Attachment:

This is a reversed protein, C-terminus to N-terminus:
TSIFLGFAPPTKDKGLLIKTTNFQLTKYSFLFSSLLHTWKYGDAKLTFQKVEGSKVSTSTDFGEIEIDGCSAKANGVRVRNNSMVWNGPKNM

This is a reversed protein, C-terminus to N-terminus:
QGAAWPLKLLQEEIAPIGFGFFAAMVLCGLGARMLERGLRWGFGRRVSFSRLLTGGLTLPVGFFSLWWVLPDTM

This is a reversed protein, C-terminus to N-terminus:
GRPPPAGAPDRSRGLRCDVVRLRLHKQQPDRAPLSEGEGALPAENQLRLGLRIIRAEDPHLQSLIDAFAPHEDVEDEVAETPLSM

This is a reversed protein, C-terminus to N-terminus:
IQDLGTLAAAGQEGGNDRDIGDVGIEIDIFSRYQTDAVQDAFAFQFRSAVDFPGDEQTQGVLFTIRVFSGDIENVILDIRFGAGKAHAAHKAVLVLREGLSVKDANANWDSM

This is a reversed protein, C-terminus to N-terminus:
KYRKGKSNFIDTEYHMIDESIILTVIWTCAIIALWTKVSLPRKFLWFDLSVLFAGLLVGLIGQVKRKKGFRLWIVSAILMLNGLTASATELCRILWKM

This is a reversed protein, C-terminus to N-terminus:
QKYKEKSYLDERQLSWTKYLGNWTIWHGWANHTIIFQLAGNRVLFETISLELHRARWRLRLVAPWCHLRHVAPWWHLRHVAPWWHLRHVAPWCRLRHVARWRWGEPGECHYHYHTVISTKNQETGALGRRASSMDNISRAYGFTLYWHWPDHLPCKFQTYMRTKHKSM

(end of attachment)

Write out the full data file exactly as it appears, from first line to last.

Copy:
This is a reversed protein, C-terminus to N-terminus:
TSIFLGFAPPTKDKGLLIKTTNFQLTKYSFLFSSLLHTWKYGDAKLTFQKVEGSKVSTSTDFGEIEIDGCSAKANGVRVRNNSMVWNGPKNM

This is a reversed protein, C-terminus to N-terminus:
QGAAWPLKLLQEEIAPIGFGFFAAMVLCGLGARMLERGLRWGFGRRVSFSRLLTGGLTLPVGFFSLWWVLPDTM

This is a reversed protein, C-terminus to N-terminus:
GRPPPAGAPDRSRGLRCDVVRLRLHKQQPDRAPLSEGEGALPAENQLRLGLRIIRAEDPHLQSLIDAFAPHEDVEDEVAETPLSM

This is a reversed protein, C-terminus to N-terminus:
IQDLGTLAAAGQEGGNDRDIGDVGIEIDIFSRYQTDAVQDAFAFQFRSAVDFPGDEQTQGVLFTIRVFSGDIENVILDIRFGAGKAHAAHKAVLVLREGLSVKDANANWDSM

This is a reversed protein, C-terminus to N-terminus:
KYRKGKSNFIDTEYHMIDESIILTVIWTCAIIALWTKVSLPRKFLWFDLSVLFAGLLVGLIGQVKRKKGFRLWIVSAILMLNGLTASATELCRILWKM

This is a reversed protein, C-terminus to N-terminus:
QKYKEKSYLDERQLSWTKYLGNWTIWHGWANHTIIFQLAGNRVLFETISLELHRARWRLRLVAPWCHLRHVAPWWHLRHVAPWWHLRHVAPWCRLRHVARWRWGEPGECHYHYHTVISTKNQETGALGRRASSMDNISRAYGFTLYWHWPDHLPCKFQTYMRTKHKSM